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Good Morning Hollywood, July 14: Picking Pixar’s Brain

A BlackBerry causes problems at Starz, while the Pixar braintrust freelances for Disney


In this morning’s roundup of movie news ‘n’ notes from around the web, a BlackBerry causes problems at Starz, while the Pixar braintrust freelances for Disney.

Oops.  It turns out that Overture’s Chris McGurk and Danny Rosett resigned last week on the heels of a goof by Chris Albrecht, president of Overture’s parent company Starz.  While on vacation in Majorca, Albrecht used his BlackBerry to write an email suggesting that the company look into removing the pair … and then accidentally sent it not to the two senior executives who were the intended recipients, but to 400 Starz employees, including McGurk and Rosett.  Both of whom promptly resigned.  Claudia Eller and Ben Fritz have the story, which a Starz spokesperson confirmed – adding that Albrecht and the company immediately apologized.  (Company Town)

 LegacyThe development process at Pixar has become the stuff of legend, with each of the studio’s filmmakers regularly showing their work to a small panel of top colleagues – John Lasseter, Brad Bird, Ed Catmull, Andrew Stanton, Pete Docter, recent addition Michael Arndt – for input and suggestions.  And now it turns out that Pixar’s parent company, Disney, may be availing itself of the remarkably successful braintrust as well: Nicole Sperling reports that in March, the makers of “Tron: Legacy” took a rough cut of their film to Emeryville to screen it for the Pixar group so that planned reshoots could incorporate any of the animation gurus’ suggestions.  (Bird and Arndt reportedly did script work as well.) Now that word is out, Pixar may have to beat away a long line of supplicants seeking to borrow a little of the company’s magic touch.   (Entertainment Weekly)

Speaking of Pixar, is the company ready to embrace 3D for more than just the “Toy Story” movies?  Adam Quigley thinks it might be, based on comments from the studio’s stereoscopic imaging supervisor, Bob Whitehill, who says that “Ratatouille” is a current candidate for 3D conversion.  (The process is far easier for a computer-animated film, where it simply involves rendering a second “eye” in a three-dimensional space that already exists in the computer, than it is for a live-action film.)  Director Brad Bird, says Whitehill, is open to subtle changes and reframings that would take advantage of the technology.  On the other hand, he argues (and I agree) that none of Pixar’s movies need 3D.  The Pixar short that precedes “Toy Story 3” in theaters,  “Day & Night,” is the most brilliant use of 3D I’ve ever seen, but the process is irrelevant to the studio’s features.  (SlashFilm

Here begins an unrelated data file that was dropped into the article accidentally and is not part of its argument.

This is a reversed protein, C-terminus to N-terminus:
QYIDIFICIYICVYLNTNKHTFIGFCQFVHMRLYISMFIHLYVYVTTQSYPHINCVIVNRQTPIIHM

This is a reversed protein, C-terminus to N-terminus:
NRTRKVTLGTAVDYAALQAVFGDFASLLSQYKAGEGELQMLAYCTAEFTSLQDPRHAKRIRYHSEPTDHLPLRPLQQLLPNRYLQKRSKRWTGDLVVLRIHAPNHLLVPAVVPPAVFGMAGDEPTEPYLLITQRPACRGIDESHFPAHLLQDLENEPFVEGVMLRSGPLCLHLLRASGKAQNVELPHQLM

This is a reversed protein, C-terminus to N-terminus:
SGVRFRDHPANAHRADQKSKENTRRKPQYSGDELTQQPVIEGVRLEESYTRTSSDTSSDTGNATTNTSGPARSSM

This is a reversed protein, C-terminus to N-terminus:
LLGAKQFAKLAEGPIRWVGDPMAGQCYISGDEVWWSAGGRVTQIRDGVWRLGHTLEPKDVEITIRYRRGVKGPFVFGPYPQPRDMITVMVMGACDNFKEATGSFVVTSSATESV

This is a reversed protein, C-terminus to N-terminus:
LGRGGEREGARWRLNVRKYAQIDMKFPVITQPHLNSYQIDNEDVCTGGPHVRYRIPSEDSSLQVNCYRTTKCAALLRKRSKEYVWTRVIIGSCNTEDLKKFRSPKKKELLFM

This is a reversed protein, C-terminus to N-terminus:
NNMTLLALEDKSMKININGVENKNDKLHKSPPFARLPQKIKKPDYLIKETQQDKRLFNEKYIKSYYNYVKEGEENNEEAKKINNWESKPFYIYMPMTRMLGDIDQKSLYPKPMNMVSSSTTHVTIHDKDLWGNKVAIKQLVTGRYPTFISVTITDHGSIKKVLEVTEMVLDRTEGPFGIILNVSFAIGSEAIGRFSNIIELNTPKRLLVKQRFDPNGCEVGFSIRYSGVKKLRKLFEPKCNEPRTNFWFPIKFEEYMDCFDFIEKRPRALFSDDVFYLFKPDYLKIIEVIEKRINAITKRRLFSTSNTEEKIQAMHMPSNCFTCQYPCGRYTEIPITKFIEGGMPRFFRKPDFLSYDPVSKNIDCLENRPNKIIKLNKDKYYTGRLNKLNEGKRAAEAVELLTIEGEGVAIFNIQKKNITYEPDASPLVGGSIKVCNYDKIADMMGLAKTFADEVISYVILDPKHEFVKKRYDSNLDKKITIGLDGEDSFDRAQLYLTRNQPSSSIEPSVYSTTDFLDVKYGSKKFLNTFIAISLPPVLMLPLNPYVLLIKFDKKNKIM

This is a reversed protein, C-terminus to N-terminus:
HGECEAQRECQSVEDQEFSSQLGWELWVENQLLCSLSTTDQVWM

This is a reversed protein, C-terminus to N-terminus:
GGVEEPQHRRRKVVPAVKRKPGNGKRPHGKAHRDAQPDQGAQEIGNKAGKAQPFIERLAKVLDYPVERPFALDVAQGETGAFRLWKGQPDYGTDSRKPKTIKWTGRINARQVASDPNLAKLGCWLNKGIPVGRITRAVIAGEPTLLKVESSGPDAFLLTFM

Elisabeth Rappe wonders if fans are getting fed up with Marvel Studios, but can’t predict what’ll set off the aficionados of comic and superhero movies.  Not long ago, she says, the fans didn’t care if the Incredible Hulk every showed up in another movie; now they’re suddenly up in arms because Marvel is casting someone other than Edward Norton, whose first turn at the character met a lukewarm reaction.  “It’s madness,” she says.  “It’s chaos.”  But on the eve of Comic-Con, she thinks this too shall pass, and before long the fanboys (and fangirls) will be back on Team Marvel.  (Cinematical)

Rex Reed joins the anti-“Inception” crowd, except that he goes several steps further than the couple of critics who’ve also panned the film: Reed really, really hates every single thing about it, plus he hates every other movie Christopher Nolan has made (even “The Dark Knight”), plus he actually says the director has “scrambled eggs for brains.”  His headline is “Can Someone Please Explain Inception to Me?,” but I wouldn’t recommend that anyone waste their time trying.  (The New York Observer)